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Whole Foods makes better bread than I do.  Let’s just get that out there right away.  But that doesn’t stop me from trying to duplicate one of our favorite items  from their bakery, the Seeduction Bread.  It’s not the cheapest bread out there, but it makes amazing peanut butter toast.

Despite not having really made bread before, when I found this recipe, I went for it.  I made a few rookie mistakes (like using AP flour instead of bread flour and possibly killing my yeast), so this was not an immediate success.  As you can see, it’s not the fluffiest loaf of bread, and it certainly isn’t suitable to slice for sandwiches.  But I’m not giving up that easily.  I’m going to do some further experimentation with bread baking and give this recipe another try.

If you have an abundance of pumpkin seeds leftover from pumpkin carving this weekend, you should give it a try, too.  Or just roast the seeds and eat them.  Probably easier.

Happy Halloween!

  • 1/2 cup lukewarm water
  • 2 1/2 teaspoons active dry yeast (one packet)
  • 1/4 cup honey
  • 2 3/4 cups bread flour
  • 1 cup whole wheat flour
  • 1/2 cup couscous or bulgur or cracked wheat
  • 1 1/2 teaspoons salt
  • 1/4 cup sunflower oil
  • 1 cup cool water
  • 1 cup raw sunflower seeds
  • 3 tablespoons poppy seeds
  • 1/2 cup plus 3 tablespoons raw pumpkin seeds
  1. Pour lukewarm water into a 2-cup measure and sprinkle with yeast. Mix in honey and let sit for about 10 minutes, so it gets foamy.
  2. Put flours, couscous and salt in the bowl of your food processor and pulse to combine them. Pour the sunflower oil and cool water into the yeast mixture and then, while the processor is running, pour everything through the feed tube of your food processor lid in a slow and steady stream. Let it run until the dough stops sticking to the outside walls of the processor and forms a ball. Add a teaspoon or two of water if it’s not sticky enough to form the ball, or flour if it looks too wet. Let the processor run for another minute to knead the dough.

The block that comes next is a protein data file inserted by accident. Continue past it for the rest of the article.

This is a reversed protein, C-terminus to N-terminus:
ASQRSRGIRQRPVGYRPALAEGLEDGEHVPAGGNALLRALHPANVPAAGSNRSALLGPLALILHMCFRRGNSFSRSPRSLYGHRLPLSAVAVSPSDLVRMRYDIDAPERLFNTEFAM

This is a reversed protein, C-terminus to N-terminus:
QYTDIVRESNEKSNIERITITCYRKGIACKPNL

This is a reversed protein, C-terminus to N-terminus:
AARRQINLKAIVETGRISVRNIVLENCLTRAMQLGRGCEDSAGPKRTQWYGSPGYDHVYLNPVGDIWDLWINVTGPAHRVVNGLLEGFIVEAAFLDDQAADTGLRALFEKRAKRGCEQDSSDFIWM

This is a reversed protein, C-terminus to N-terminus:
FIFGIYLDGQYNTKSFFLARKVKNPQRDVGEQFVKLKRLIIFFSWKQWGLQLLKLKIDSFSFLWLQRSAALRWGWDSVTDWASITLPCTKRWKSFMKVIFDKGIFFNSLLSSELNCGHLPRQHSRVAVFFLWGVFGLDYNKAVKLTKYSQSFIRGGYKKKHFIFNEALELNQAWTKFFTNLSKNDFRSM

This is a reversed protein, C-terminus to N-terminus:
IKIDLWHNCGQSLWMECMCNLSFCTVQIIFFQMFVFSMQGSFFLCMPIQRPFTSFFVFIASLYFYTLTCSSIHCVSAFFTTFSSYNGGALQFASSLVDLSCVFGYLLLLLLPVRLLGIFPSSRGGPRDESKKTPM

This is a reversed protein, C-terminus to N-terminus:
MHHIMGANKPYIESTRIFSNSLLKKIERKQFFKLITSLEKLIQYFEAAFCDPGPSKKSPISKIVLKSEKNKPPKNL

3. Remove the dough ball to a greased bowl and flip it once so all sides of the dough get a little greased. Cover the bowl with plastic wrap and let the dough rise in a warm spot for 2 hours.
  4. Line a baking sheet with parchment or a Silpat mat. Turn the dough out onto a clean work surface. Knead the dough a few times and form into a large oval. Sprinkle with the seeds (reserving 3 tablespoons pumpkin seeds) and fold in half. Knead the dough so that you distribute the seeds evenly. Divide the dough into two and form tight round balls. Coarsly chop the remaining pumpkin seeds and roll the tops of the dough balls in them. (You could substitute poppy seeds here.) Place on the baking sheet, cover loosely with plastic wrap, and let rise for 45 minutes to an hour.
  5. Preheat the oven to 375ºF. Bake the breads on the center rack for 35 minutes, or until they are golden and sound hollow when tapped. Cool before slicing.

Source: Codfish and Caviar

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